Je voudrais insister – je crois qu'il y a vraiment une approche commune et une volonté certaine – sur ce qu'a indiqué M. Bowis, c'est-à-dire que de plus en plus de gens vivent avec le sida aujourd'hui et qu'il y a une augmentation des résistances aux antiviraux. Nous devons donc vivre avec les deux phénomènes et c'est pour cela que nous devons, pour toutes les raisons que vous avez indiquées, lutter avec plus de fermeté encore contre toutes les formes de discriminations. Deuxièmement, nous devons faire en sorte, et tout le monde l'a dit, d'avoir des diagnostics précoces. Mme Gurmai a eu tout à fait raison d'insister sur la fragilité de la population féminine et sur la nécessité de renforcer surtout les aspects préventifs, Mme Doyle a mis l'accent sur le développement du virus chez les jeunes et sur la nécessité aussi de renforcer l'effort de prévention tout en faisant en sorte, et Mme Gurmai l'a souligné, qu'il n'y ait aucune entrave à la liberté de mouvement. Ce qui veut effectivement dire que la transparence, que ce qu'a dit également M. Cashman sur l'anonymat, sur le fait qu'il y ait gratuité, que l'on doive développer la distribution de préservatifs, développer ces tests dans des conditions d'accès égales pour toutes les populations, tout cela me paraît extrêmement important.

De M. Agnoletto, dont les compétences sont reconnues, j'ai retenu qu'il y avait suffisamment de rétroviraux pour prolonger la vie mais qu'aucun médicament ne guérissait, ce qui faisait que nous devions effectivement renforcer tout ce qui était prévention, quel qu'en soit le coût. M. Bowis a également ajouté qu'il était nécessaire de renforcer la recherche et le développement.

Je crois que c'est véritablement sur ces aspects qu'il faut que nous continuions à travailler ensemble, que nous dégagions les moyens nécessaires et je suis tout à fait d'accord avec M. Andrejevs sur la proposition de résolution visant à développer tout ce qui a trait au traitement précoce.

Je pense que ce débat nous permettra de rester éveillés, vigilants, de lutter contre toutes les formes de discrimination et de faire preuve de mémoire par rapport à tout ce qui s'est passé, de ne pas faire comme si, là aussi, la situation était redevenue normale.

 
  
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  Janez Potočnik, Member of the Commission. − Madam President, I took part in a conference either at the beginning of this week or last week – sometimes I am probably like you these days, a bit lost in time. It was a conference on poverty-related diseases. Of course, HIV and AIDS are among the three big killers nowadays, malaria and tuberculosis being the second and the third.

Every year five million people still die from these three diseases globally, which is the equivalent of the population of Denmark disappearing every year. The problem is so clearly still present that it would simply be immoral not to give enough attention to it.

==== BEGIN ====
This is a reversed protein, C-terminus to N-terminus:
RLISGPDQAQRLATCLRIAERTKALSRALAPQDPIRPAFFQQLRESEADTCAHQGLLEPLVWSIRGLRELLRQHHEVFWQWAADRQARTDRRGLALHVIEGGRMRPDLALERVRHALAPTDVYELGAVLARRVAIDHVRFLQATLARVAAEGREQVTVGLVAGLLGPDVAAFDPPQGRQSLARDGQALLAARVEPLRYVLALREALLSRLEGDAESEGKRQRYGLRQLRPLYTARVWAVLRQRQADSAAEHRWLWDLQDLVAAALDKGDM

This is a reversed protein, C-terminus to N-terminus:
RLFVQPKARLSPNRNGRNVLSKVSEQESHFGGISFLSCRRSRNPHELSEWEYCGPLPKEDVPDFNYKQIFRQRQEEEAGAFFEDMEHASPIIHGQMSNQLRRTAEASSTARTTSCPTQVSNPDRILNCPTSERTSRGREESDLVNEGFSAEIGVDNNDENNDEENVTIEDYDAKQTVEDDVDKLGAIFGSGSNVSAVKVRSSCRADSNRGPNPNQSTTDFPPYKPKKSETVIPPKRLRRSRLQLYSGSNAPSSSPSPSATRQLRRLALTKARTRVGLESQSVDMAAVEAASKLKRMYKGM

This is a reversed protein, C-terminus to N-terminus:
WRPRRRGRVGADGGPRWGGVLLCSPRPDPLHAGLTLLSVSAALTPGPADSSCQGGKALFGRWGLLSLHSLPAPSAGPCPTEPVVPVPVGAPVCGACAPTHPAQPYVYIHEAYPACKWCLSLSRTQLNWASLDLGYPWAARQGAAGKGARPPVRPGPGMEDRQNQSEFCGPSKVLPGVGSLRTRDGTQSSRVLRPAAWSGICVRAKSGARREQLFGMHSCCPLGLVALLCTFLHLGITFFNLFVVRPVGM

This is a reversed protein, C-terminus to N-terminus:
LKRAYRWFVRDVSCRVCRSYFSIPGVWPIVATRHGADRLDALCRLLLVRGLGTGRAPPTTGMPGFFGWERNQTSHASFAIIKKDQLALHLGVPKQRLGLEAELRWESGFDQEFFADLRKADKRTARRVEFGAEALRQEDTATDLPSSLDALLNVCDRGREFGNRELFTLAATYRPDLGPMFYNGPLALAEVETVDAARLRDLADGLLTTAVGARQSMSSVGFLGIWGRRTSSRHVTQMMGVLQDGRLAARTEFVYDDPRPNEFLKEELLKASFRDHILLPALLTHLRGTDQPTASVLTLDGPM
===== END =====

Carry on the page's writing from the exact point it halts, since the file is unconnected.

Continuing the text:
We have to do everything possible on the preventive campaigns. We have to do more because we have slept a bit there. We have to do everything possible to ensure early identification if somebody is infected. We have to do more to find a cure; we have to do more about taking care. Since, as you know, I am responsible for financing research in the Commission, I can clearly give a commitment that we will also in the future use our funds to actively search for an HIV-AIDS vaccine.

We have one excellent project which has now been running for many years. It is called the EDCTP. It is the clinical trials partnership with the sub-Saharan countries. It had a lot of problems at the beginning but now it is really running smoothly and only last year, in 2007, we gave a commitment here; the Member States are working here together with the Commission. All the Member States are cooperating with African member states in building their capacity. In one year alone they committed between EUR 80 million and EUR 90 million and this is of course doubled because we commit the other half.

So research should continue in this area too. Just as Commissioner Vassiliou, my colleague, is committed in her area, I am also committed in my area to continue in the search.

One thing which was not mentioned here today, and I think it should be mentioned, is the importance of the neighbourhood policy and structural cohesion policy, because these are precisely the countries in Europe or in our neighbourhood where this is a critical issue. This could and should also be used for these purposes.

To conclude: in simple terms we have a moral obligation as human beings to take action. I am really happy that our voice today was so clear. It was so united and even passionate.

 
  
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  La Présidente. - J'ai reçu, conformément à l'article 103, paragraphe 2, du règlement six propositions de résolution(1).

Le débat est clos.

Le vote aura lieu jeudi 20 novembre 2008.

 
  

(1)Voir procès-verbal.